Carol Platt Liebau: Conservative Litmus-Testing?

Saturday, January 19, 2008

Conservative Litmus-Testing?

Writing in the Weekly Standard, Bill Kristol offers Republican voters something of a reality check. In "Waiting for Reagan," he decries the complaints about the alleged non-conservatism of our leading presidential contenders.

I'd argue that the "astonishing vigor" with which bloggers, talk radio show hosts and others have heaped "opprobrium" on their disfavored candidates is little more than a function of the undetermined state of the race. Because there is no "heir apparent" or prohibitive favorite (unusual for Republican presidential nominating contests), people understand that the race is up for grabs and that their opinion could actually have an impact. What's more, whoever wins the nomination will have a significant influence on the way that Republican principles (and, perhaps, conservative ones) are defined in the future -- so the stakes are large. Hence the heat surrounding some of the debates.

And although the apparent disorder (and sometimes, discord) can be unsettling for Republicans -- who are usually somewhat staid and orderly about these matters -- the controversy may actually be a sign of health in the conservative movement. It's a sign that principles matter to our voters, and so do the candidates' ideas.

Contrast the arguments over John McCain vs. Mitt Romney vs. Mike Huckabee with the Democrat argument over Hillary Clinton vs. Barack Obama. Ours is about ideas -- who has the vision to carry on the conservative movement -- while theirs is about identity and politics, i.e. gender vs. race and who can win. It's noteworthy that one doesn't hear Hillary and Barack supporters arguing over who is more "liberal," or who best can carry on the tradition of Lyndon Johnson or Jimmy Carter or Bill Clinton.

Nor does Kristol's valid point that all the GOP frontrunners are people of substance mean that all are equally conservative. John McCain's 82% rating from the ACU may not have all that much meaning -- it depends on which votes have been factored in. And it's worth pointing out that McCain's assault on the First Amendment (with campaign finance "reform"), America's borders (with his immigration bill), and his votes against tax cuts are not exactly the indicia of pure conservatism. What's more, it's asking a lot of conservatives that they support McCain, when so often he's shown little more than a dismissive, contemptuous attitude toward them.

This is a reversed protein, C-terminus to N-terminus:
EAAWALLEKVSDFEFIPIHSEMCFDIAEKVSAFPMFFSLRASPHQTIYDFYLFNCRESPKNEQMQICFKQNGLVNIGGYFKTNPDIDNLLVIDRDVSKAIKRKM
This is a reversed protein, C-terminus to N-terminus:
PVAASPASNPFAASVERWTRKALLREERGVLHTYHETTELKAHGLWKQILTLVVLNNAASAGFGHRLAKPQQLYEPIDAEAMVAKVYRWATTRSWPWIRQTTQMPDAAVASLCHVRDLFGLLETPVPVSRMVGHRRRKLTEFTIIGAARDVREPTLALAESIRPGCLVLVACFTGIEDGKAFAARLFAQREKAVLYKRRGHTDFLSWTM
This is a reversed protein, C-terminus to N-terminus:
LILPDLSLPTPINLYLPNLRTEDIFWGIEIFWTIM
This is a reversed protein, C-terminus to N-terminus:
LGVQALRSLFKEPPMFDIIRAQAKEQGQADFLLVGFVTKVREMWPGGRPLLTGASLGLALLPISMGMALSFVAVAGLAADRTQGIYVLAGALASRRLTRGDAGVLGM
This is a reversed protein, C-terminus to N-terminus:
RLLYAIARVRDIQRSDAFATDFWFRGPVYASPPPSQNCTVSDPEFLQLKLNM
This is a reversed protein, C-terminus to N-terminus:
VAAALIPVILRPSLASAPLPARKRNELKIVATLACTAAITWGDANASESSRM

With Huckabee, the problem isn't so much his conservative credentials (although lovers of small government can't find all that much to love in his Arkansas record). In my view, it's been his willingness to employ sectarian Christianity for political purposes.

Obviously, there's no Reagan in this field. But as I argued here some time ago, "The larger point, for those lost in Reagan nostalgia, is that they simply have to get over it. If there were a Ronald Reagan in every presidential field, he wouldn't be the giant that he is. We were lucky to have one of him in a lifetime -- is there anyone who realistically expects to get one every election cycle?"

2 Comments:

Blogger stackja1945 said...

Carol, with history to look back on. The question is why would anyone vote for a Dem when any GOP is preferable?

4:34 PM  
Blogger Marshall Art said...

I think conservatives are looking for someone close to Reagan. It's like looking for another Michael Jordan. You'll content yourself with someone "Jordan-like". I'd like someone "conservative-like" and Thompson (and Hunter was) is the most.

11:34 PM  

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